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Critics Say Terror Probe Bends Immigration Laws

Rights: With few results from the INS' hard-line tactics against suspects, critics voice outrage on policy of covert hearings and deportation.


WASHINGTON — In the last year, the Bush administration has made aggressive use of immigration law to arrest and detain more than 1,200 suspects in its terrorism investigation, a legal strategy that has proved effective even as the investigation itself has come up largely empty.

Muslim men have been rounded up, denied lawyers and brought before judges in secret hearings outside the view of the public and the media. Many were held for weeks or months. And in the end, none of these immigrants has been charged with a crime related to the Sept. 11 attacks.

Civil libertarians have been outraged by what they say are police-state tactics. Yet they have been unable so far to win a single case to show that the government violated the law. That's because immigrants who violate the terms of their visas have few rights under American law.

The government's basic strategy: If an arrest is challenged, the detainee is simply deported.

"They just deport the person rather than justify holding them," said Lee Gelernt, an immigration law expert for the American Civil Liberties Union. "It's a Catch-22. There is no legal ruling because the government moots out the case."

"We have been scrambling for a way to contest these [detentions], but nobody has come up with a good way to challenge them," said Jeanne Butterfield, executive director of the American Immigration Lawyers Assn.

Administration officials admit they have used the immigration laws aggressively, and they are proud of it.

"The question you have to ask is: Can we afford to sit back and wait for people to commit a terrorist act ... or instead, should we utilize all the authorities of the U.S. government to intercept and disrupt and deter individuals who may be linked to terrorist organizations?" said Russ Bergeron, a spokesman for the Immigration and Naturalization Service.

From the beginning, Atty. Gen. John Ashcroft chose a strike-first strategy of arresting and holding any person who might have ties to a terrorist group. Immigration law has been the main tool.

Citizens who are arrested must be charged with a crime and, if they face jail time, offered a lawyer. By contrast, noncitizens who are arrested on an immigration violation are not entitled to a lawyer. And even a minor, technical violation can result in their deportation.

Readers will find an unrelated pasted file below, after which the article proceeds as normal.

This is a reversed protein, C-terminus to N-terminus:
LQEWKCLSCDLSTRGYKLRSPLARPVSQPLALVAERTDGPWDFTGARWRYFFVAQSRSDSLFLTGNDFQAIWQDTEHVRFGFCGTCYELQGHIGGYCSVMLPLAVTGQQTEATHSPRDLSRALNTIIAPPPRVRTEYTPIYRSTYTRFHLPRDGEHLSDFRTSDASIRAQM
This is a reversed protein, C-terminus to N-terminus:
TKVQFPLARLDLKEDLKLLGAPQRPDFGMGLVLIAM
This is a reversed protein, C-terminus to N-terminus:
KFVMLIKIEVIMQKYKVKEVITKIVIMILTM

"The government has tremendous authority over the lives of immigrants," said Georgetown University law professor David D. Cole.

INS officials say they have strictly enforced the law but not exceeded it. Most people who enter the country are limited in what they can do and how long they can stay.

"If you come into this country on a 90-day visa, you have violated the conditions of your admission on the 91st day, and you are deportable," Bergeron said. "If you come in on a visitor's visa or a student visa and are working, you have violated the conditions of your entry."

The INS says it arrested and detained 752 immigrants for questioning as part of the Sept. 11 investigation. The vast majority were held on immigration charges, INS officials say.

In some instances, officials found that the immigrants had criminal records. Under a 1996 law, that made them automatically subject to deportation.

These mass arrests and secret detentions seem to conflict with the basic principles of American justice. The Constitution says no person in the United States can be "deprived of liberty ... without due process of law." The Supreme Court has made clear this right extends to noncitizens. Those who are held in custody can file a writ of habeas corpus asking a judge to hear their case.

In theory, a habeas hearing can put the government on trial. Prosecutors must show that the arrest and detention of a person was lawful.

Civil libertarians question whether FBI agents had evidence to justify arresting many of these immigrants. They also say an immigrant's right to due process of law is violated when he or she is brought secretly before a judge without a lawyer.

Nonetheless, these basic claims have gone unlitigated. When immigration lawyers have tried to contest the detentions, the government has exercised its broad powers to deport. When the detainee leaves the country, the legal challenge to his detention goes away too.

In April, for example, ACLU lawyers filed a writ of habeas corpus to challenge the continued detention of an Egyptian seaman, Sami Mohammed El Maghrabi Saad. He was arrested at a relative's home in Staten Island, N.Y., three weeks after Sept. 11 and held in New Jersey county jails.

"No person can be jailed without legal authority, and the Constitution compels the government to release him," his lawyers told a judge. But rather than try to justify holding him, the INS deported Saad a few weeks later, ending the case.

As a fallback strategy, the civil libertarians have challenged the procedures used by the INS, in particular the secrecy surrounding the hearings and the detainees.

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